{Sharon van Etten at Sasquatch! / by Victoria VanBruinisse}

Favorite photo(s)-and-moment #4: Sharon van Etten

{Aloe Blacc / by Victoria VanBruinisse}

{Aloe Blacc / by Victoria VanBruinisse}

Favorite moment-and-photo(s) #4: Aloe Blacc

What an amazing, amazing pair of sets these two put on at Sasquatch! this year. Sharon van Etten's sparse, gut-wrenching performance rang out all the way into the darkest corners of our hearts where the best reverb lies, and Aloe Blacc held up to every expectation we had going into the set. The fact that they both looked good doing what they both obviously love {and are so, so well-suited} to do just made capturing it in photo-form all that much easier. {more Sasquatch! 2011 photos} {more about Aloe Blacc} {SVE official}


These are a few of our favorite things: best festival photos and moments of 2011 {pt. I}

{Zola Jesus / by Victoria VanBruinisse}

2011 was {is still!} a great year, not only for releases but also for live shows, festivals, and those grit-of-the-stage-under-your-fingertips kinds of moments that we have all come to love and live by: nights like The Head and the Heart blowing the roof off of Porterhouse in West Seattle, a few sweet Lovesick Empire sets, John Darnielle's solo show at UW, and some incredibly intimate events like David Bazan's performance at Barsuk Records and some killer in-studios at KEXP. And with that said, here's the start of {one of} our 2011 countdown, featuring our top moments and photos of the 2011 festival circuit:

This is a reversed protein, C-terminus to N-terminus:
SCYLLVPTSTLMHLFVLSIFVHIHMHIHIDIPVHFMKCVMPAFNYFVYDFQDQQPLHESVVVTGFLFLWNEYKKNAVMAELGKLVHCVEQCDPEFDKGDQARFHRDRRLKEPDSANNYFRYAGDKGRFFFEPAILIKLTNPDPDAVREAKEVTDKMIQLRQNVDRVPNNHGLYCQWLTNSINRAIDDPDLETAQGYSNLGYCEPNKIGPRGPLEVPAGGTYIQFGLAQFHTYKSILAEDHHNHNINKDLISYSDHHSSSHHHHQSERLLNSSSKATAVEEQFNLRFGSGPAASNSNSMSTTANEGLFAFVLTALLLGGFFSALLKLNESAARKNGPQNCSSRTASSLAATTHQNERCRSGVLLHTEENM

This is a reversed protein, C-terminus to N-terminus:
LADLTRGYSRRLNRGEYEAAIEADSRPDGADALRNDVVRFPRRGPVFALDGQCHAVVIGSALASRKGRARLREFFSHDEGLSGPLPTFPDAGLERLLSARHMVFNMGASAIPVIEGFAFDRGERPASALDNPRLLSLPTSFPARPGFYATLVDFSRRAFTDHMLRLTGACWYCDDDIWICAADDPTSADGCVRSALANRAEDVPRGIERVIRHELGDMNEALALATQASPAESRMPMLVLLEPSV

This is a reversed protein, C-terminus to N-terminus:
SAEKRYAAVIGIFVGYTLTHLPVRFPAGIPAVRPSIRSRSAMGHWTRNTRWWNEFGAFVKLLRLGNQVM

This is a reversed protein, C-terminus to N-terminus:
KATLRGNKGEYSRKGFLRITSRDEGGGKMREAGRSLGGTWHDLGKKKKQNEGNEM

{Andrew McKeag / by Victoria VanBruinisse}

Favorite photo #10: Andrew McKeag :: Whether he's taking a big stage with his regular band {The Presidents of the United States of America}, holding court as a Honky, or anything in-between, this man simply does his thing with an understated level of skill that most musicians can only hope to attain (and manages to look pretty damn good doing it, too). Pictured above as part of the Kasey Anderson and the Honkies set at this year's installment of Bumbershoot, Andrew made us pretty happy to have gotten to the 'fest in time for the early bands that day with this dead-on look into the lens. {more KA&tH shots from the 'shoot} {POTUSA official} {KA&tH}